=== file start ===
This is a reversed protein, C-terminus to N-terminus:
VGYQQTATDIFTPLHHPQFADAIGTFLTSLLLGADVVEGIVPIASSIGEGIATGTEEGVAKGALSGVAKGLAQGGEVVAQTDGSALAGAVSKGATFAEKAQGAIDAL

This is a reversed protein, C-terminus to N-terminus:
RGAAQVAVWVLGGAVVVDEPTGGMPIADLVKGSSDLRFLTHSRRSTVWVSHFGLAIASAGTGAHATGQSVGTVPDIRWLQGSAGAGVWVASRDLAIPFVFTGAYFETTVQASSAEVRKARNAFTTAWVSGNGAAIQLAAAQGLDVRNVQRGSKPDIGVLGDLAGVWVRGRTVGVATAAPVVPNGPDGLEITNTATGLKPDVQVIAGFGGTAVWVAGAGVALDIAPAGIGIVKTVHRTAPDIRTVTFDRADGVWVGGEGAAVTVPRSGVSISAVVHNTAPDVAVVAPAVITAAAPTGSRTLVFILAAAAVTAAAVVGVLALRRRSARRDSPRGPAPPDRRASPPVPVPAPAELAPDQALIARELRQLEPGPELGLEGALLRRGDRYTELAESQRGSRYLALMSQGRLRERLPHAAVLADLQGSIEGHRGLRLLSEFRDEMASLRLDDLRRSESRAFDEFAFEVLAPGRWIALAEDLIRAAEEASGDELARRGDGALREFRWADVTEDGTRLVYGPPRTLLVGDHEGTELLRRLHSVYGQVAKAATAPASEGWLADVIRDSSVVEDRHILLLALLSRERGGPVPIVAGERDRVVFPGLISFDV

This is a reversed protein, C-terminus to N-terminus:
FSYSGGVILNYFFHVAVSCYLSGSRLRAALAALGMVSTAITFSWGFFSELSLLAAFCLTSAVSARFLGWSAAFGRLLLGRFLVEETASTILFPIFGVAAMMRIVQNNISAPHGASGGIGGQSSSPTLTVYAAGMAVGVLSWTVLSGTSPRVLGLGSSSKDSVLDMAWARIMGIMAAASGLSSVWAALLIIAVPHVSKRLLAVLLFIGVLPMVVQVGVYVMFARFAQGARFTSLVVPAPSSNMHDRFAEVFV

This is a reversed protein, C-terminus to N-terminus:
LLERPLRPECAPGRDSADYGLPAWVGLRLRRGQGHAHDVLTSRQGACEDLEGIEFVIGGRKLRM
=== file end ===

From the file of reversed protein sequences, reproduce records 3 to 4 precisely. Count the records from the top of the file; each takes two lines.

This is a reversed protein, C-terminus to N-terminus:
FSYSGGVILNYFFHVAVSCYLSGSRLRAALAALGMVSTAITFSWGFFSELSLLAAFCLTSAVSARFLGWSAAFGRLLLGRFLVEETASTILFPIFGVAAMMRIVQNNISAPHGASGGIGGQSSSPTLTVYAAGMAVGVLSWTVLSGTSPRVLGLGSSSKDSVLDMAWARIMGIMAAASGLSSVWAALLIIAVPHVSKRLLAVLLFIGVLPMVVQVGVYVMFARFAQGARFTSLVVPAPSSNMHDRFAEVFV

This is a reversed protein, C-terminus to N-terminus:
LLERPLRPECAPGRDSADYGLPAWVGLRLRRGQGHAHDVLTSRQGACEDLEGIEFVIGGRKLRM